Pikes Peak Granite. [Samples collected on top of Pikes Peak, Colorado.]
1,030,000,000
Gneiss. [Samples from outcrops in the Karelian area of eastern Finland are believed to represent the
oldest rocks in the Baltic Region.]
2,700,000,000
The Old Granite. [Samples from outcrops in the Transvaal, South Africa. These rocks intrude even
older rocks that have not been dated.]
3,200,000,000
Morton Gneiss. [Samples from outcrops in southwestern Minnesota are believed to represent some of
the oldest rocks in North America.]
3,600,000,000
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Requirements for Dating
There are several critical elements to determine the
date at which a particular event occurred
 Reliable clock --- Use radioactive decay
 Knowing when the clock started
Death of a living organism
First exposure to cosmic rays
calibration
compare to a known standard sample
precise and reproducible measurements
measure ratios e.g. 12C/14C
control of machine parameters
statistically significant number of ions
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Timeline on earth
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How is it done
We cannot manipulate neutral atoms. The only tools
we can use are electric and magnetic fields. Electric
fields accelerate charged particles and magnetic
fields bend particles and act like prisms and lenses
for light
qEd = 1/2mv2
qvB = mv2/r
E
v2 = 2Edq/m
v = Brq/m
So if we use electric and magnetic fields
We can select atoms with the same q/m
Use energy loss in a gas which depends on q2 to
separate the ionized atoms with the same q/m
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Accelerator mass spectrometry
Add negative charge to the atoms
AMS allows the counting of individual atoms of a radionuclide
rather than the decay
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Accelerator Components
The ion source
Hot cesium ions are used to produce negative ions
with q = -1 from a few milligrams of solid material
such as a rock or meteorite. which are accelerated
down an evacuated beam line.
The injector magnet
This magnet bends the ions by 90 degrees and is
tuned to select the element of interest.
The accelerator
The accelerator is a large tank containing the beam
vacuum tubes and CO2 and N2 insulating gas at 10
atmospheres.The center of the tank is at a positive
voltage of up to 10 million volts.
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Accelerator components
The stripper
At the center of the tank the ions pass through a foil which
strips electrons from the negative ions and the ions become
positively charged and are accelerated again by the 10 million
volt potential. The ions have a distribution of charges and
They choose the most populous charge state
Carbon +3 Beryllium +3 Aluminum +7 Chlorine +7
The analyzing magnets
These select the radionuclide of interest and
further reduce the intensity of the wrong elements.
The electrostatic analyser
This uses electric fields to select ions with the correct energy
and remove background.
The gas ionization chamber
Counts ions one at a time by measuring the energy deposited
in propane gas which determines the nuclear charge.
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Possible Backgrounds
ISOTOPES

ISOBARS

MOLECULES 
same q different m
different q same m
could have same q/m
The measurement of a particular element requires a
detailed knowledge of both the element and possible
backgrounds and the incorporation of many different
techniques to reduce or eliminate the background.
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Research Topics
14C dating death of living organisms.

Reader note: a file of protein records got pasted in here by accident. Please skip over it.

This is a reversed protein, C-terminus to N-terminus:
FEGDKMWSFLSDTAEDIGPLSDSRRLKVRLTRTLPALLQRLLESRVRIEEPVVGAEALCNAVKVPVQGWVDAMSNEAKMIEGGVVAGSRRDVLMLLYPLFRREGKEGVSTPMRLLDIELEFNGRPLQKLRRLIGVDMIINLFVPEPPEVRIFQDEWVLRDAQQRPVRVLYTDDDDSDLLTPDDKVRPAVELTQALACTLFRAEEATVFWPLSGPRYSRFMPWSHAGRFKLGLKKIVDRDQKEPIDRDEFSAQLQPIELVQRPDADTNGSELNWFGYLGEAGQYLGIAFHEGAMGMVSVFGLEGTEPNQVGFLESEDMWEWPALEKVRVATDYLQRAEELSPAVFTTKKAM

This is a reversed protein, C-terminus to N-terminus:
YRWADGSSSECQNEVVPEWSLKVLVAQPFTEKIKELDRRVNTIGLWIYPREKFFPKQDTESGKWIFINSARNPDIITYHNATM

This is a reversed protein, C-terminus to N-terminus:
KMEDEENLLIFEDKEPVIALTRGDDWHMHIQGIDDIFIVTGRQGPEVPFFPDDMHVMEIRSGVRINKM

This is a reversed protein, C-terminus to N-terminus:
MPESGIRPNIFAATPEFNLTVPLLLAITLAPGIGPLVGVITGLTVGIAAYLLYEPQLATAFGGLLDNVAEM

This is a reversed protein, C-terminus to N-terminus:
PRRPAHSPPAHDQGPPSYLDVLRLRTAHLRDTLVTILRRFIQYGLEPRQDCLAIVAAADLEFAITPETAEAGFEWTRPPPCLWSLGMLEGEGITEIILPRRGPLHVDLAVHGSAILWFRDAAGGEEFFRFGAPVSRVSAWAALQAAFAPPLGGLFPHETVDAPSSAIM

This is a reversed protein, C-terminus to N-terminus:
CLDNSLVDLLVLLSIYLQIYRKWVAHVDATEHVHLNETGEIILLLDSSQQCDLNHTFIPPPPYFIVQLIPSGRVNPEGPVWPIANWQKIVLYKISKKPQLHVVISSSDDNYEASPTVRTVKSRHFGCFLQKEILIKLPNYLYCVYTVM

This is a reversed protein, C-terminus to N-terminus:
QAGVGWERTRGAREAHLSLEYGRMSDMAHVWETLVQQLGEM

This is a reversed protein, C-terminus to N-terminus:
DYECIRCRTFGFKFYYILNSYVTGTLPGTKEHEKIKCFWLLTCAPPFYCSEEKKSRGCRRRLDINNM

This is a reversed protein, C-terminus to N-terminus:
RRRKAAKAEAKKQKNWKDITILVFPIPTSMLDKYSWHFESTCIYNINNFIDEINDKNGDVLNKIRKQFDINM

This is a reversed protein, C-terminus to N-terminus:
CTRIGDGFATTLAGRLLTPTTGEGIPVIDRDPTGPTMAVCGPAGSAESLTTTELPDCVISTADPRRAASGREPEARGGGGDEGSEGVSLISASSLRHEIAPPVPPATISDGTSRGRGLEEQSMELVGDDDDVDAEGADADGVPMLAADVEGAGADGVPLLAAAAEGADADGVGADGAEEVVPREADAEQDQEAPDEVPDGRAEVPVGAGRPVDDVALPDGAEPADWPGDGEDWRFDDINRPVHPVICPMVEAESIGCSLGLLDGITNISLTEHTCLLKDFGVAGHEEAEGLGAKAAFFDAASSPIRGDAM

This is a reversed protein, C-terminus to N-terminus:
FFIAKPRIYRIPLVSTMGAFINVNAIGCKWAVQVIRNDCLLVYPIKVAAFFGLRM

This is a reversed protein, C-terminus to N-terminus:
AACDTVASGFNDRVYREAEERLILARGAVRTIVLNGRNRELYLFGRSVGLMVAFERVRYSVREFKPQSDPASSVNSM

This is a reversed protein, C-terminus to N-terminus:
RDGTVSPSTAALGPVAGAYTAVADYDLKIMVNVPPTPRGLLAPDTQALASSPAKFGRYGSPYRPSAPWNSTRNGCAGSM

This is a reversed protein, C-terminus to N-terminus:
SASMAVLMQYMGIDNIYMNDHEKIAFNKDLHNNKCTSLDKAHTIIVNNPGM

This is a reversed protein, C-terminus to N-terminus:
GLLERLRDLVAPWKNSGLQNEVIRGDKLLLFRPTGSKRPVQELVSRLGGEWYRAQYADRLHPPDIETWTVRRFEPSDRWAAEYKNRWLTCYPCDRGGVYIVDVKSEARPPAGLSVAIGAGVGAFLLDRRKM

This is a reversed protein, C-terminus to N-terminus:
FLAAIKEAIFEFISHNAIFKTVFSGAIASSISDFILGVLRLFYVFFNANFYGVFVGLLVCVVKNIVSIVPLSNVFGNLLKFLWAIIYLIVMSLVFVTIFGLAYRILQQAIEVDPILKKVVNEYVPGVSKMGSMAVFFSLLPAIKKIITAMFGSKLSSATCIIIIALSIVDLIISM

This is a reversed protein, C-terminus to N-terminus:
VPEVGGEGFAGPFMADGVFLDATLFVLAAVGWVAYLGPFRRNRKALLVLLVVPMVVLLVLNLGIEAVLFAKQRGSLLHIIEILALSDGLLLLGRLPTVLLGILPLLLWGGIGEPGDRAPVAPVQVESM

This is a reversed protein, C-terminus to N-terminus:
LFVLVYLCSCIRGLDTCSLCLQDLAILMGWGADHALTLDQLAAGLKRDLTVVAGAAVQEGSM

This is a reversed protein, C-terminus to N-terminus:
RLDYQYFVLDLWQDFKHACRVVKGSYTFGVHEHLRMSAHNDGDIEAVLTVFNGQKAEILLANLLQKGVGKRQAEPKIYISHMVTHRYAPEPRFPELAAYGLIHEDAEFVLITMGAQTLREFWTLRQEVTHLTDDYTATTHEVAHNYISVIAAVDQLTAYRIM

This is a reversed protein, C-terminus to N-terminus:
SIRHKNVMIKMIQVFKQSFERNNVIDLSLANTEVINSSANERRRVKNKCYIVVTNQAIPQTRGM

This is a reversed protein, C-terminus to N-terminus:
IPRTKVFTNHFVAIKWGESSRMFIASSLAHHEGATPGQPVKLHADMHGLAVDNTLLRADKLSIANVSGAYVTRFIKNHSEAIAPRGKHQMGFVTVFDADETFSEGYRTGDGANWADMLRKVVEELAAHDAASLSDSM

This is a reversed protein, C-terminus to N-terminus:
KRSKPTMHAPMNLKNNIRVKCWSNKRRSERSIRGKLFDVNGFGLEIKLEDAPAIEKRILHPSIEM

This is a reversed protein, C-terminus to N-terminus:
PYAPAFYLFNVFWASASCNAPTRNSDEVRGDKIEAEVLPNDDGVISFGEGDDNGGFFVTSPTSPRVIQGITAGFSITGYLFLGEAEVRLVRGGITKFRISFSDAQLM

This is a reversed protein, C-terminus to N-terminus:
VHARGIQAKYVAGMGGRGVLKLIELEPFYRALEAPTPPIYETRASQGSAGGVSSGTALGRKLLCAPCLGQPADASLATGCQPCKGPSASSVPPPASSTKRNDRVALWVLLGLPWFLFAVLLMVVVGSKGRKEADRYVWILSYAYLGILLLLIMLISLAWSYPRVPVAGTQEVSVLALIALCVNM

10Be, 26Al, 36Cl in rocks chronologies of glaciations, volcanic
eruptions and impact craters. Also erosion rates and burial
histories of sediments.
36Cl, 129I Release of radioactivity into the environment
 36Cl
Tracing groundwater movements
10Be, 26Al, 36Cl meteorites, exposure history, terrestrial
residence times.
Use for measuring biological tracers e.g Calcium for
osteoporosis
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Surface exposure dating
Meteor Crater in Arizona
Typical glaciated surface
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Glacial chronology has been redefined
around the world.
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Dating terraces above the
goosenecks of the San Juan River
River gravels
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GENESIS
Our Sun belongs to the generation of stars created 4.6 billion years ago, when our galaxy
was roughly half its present age. A cloud of interstellar gas, dust, and ices containing
several generations of material collapsed to form the nebula from which the Sun and the
rest of the solar system grew. This collapse may have been triggered by a nearby
supernova. The conservation of angular momentum confined some of the material to a
flat, spinning disk around the young Sun. As time went on, the grains and ices in that
disk bumped into and stuck to one another. As they grew larger, their gravitational
forces increased, attracting more matter from the disk and gradually building up
kilometer-sized bodies called planetesimals, some of which in turn formed the nuclei of
the planets as we know them today. Other planetesimals either became comets or
asteroids.
About 4.6 billion years ago, the solar nebula transformed
into the present solar system. Fortunately for us the average isotopic and elemental
composition of the solar system of 4.6 billion years ago, is largely preserved in the
surface layers of the Sun. The Sun contains most of the mass of the original nebula, and
while nuclear reaction has modified the composition at the core, the surface layers
which do not mix with the core have preserved the original nebula composition. NASA’s
Genesis sample-return mission 1 is designed to give us just such a baseline composition
2. It has collected solar wind, material which is ejected fromthe outer portion of the sun,
and returned it to Earth. This material can be thought of as a fossil of our nebula
because the preponderance of scientific evidence suggests that the outer layer of our sun
has not changed measurably for billions of years. Moreover, for most rock-forming
elements, there appears to be little fractionation of either elements or isotopes between
the sun and the solar system
http://genesismission.jpl.nasa.gov/